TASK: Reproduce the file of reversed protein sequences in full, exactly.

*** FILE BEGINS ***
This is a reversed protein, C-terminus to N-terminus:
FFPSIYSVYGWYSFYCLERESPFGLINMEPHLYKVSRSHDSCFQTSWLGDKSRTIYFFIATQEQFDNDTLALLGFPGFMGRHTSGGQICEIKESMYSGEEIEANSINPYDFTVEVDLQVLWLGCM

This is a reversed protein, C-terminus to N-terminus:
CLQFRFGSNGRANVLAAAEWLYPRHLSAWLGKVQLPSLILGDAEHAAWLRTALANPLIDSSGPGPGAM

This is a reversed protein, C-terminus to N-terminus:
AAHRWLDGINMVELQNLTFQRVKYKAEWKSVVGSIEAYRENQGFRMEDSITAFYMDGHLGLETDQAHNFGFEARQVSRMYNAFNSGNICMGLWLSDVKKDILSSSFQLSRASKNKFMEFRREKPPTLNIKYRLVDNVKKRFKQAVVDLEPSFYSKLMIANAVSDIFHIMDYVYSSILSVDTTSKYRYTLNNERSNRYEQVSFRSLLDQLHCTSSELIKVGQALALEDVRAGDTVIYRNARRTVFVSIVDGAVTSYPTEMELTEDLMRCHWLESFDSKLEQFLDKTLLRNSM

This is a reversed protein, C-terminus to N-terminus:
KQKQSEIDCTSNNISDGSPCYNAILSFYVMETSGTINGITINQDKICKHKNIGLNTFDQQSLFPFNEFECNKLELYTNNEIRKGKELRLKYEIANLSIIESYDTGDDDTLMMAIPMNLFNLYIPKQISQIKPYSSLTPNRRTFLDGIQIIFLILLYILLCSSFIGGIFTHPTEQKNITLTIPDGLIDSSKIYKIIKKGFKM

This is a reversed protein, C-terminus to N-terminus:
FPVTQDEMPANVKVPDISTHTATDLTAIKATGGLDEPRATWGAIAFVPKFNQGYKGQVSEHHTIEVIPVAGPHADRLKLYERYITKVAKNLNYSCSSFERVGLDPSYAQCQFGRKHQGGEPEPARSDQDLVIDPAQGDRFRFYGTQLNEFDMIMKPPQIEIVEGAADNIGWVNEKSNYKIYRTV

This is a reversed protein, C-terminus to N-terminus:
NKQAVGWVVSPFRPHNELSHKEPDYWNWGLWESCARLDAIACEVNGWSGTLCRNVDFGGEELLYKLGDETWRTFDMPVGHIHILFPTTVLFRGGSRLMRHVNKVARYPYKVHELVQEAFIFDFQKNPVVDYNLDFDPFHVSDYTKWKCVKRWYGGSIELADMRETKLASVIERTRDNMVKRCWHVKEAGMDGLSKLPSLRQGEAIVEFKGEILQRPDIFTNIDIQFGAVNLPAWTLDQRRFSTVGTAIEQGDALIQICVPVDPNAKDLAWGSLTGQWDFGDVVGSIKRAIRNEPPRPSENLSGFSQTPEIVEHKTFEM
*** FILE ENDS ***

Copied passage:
This is a reversed protein, C-terminus to N-terminus:
FFPSIYSVYGWYSFYCLERESPFGLINMEPHLYKVSRSHDSCFQTSWLGDKSRTIYFFIATQEQFDNDTLALLGFPGFMGRHTSGGQICEIKESMYSGEEIEANSINPYDFTVEVDLQVLWLGCM

This is a reversed protein, C-terminus to N-terminus:
CLQFRFGSNGRANVLAAAEWLYPRHLSAWLGKVQLPSLILGDAEHAAWLRTALANPLIDSSGPGPGAM

This is a reversed protein, C-terminus to N-terminus:
AAHRWLDGINMVELQNLTFQRVKYKAEWKSVVGSIEAYRENQGFRMEDSITAFYMDGHLGLETDQAHNFGFEARQVSRMYNAFNSGNICMGLWLSDVKKDILSSSFQLSRASKNKFMEFRREKPPTLNIKYRLVDNVKKRFKQAVVDLEPSFYSKLMIANAVSDIFHIMDYVYSSILSVDTTSKYRYTLNNERSNRYEQVSFRSLLDQLHCTSSELIKVGQALALEDVRAGDTVIYRNARRTVFVSIVDGAVTSYPTEMELTEDLMRCHWLESFDSKLEQFLDKTLLRNSM

This is a reversed protein, C-terminus to N-terminus:
KQKQSEIDCTSNNISDGSPCYNAILSFYVMETSGTINGITINQDKICKHKNIGLNTFDQQSLFPFNEFECNKLELYTNNEIRKGKELRLKYEIANLSIIESYDTGDDDTLMMAIPMNLFNLYIPKQISQIKPYSSLTPNRRTFLDGIQIIFLILLYILLCSSFIGGIFTHPTEQKNITLTIPDGLIDSSKIYKIIKKGFKM

This is a reversed protein, C-terminus to N-terminus:
FPVTQDEMPANVKVPDISTHTATDLTAIKATGGLDEPRATWGAIAFVPKFNQGYKGQVSEHHTIEVIPVAGPHADRLKLYERYITKVAKNLNYSCSSFERVGLDPSYAQCQFGRKHQGGEPEPARSDQDLVIDPAQGDRFRFYGTQLNEFDMIMKPPQIEIVEGAADNIGWVNEKSNYKIYRTV

This is a reversed protein, C-terminus to N-terminus:
NKQAVGWVVSPFRPHNELSHKEPDYWNWGLWESCARLDAIACEVNGWSGTLCRNVDFGGEELLYKLGDETWRTFDMPVGHIHILFPTTVLFRGGSRLMRHVNKVARYPYKVHELVQEAFIFDFQKNPVVDYNLDFDPFHVSDYTKWKCVKRWYGGSIELADMRETKLASVIERTRDNMVKRCWHVKEAGMDGLSKLPSLRQGEAIVEFKGEILQRPDIFTNIDIQFGAVNLPAWTLDQRRFSTVGTAIEQGDALIQICVPVDPNAKDLAWGSLTGQWDFGDVVGSIKRAIRNEPPRPSENLSGFSQTPEIVEHKTFEM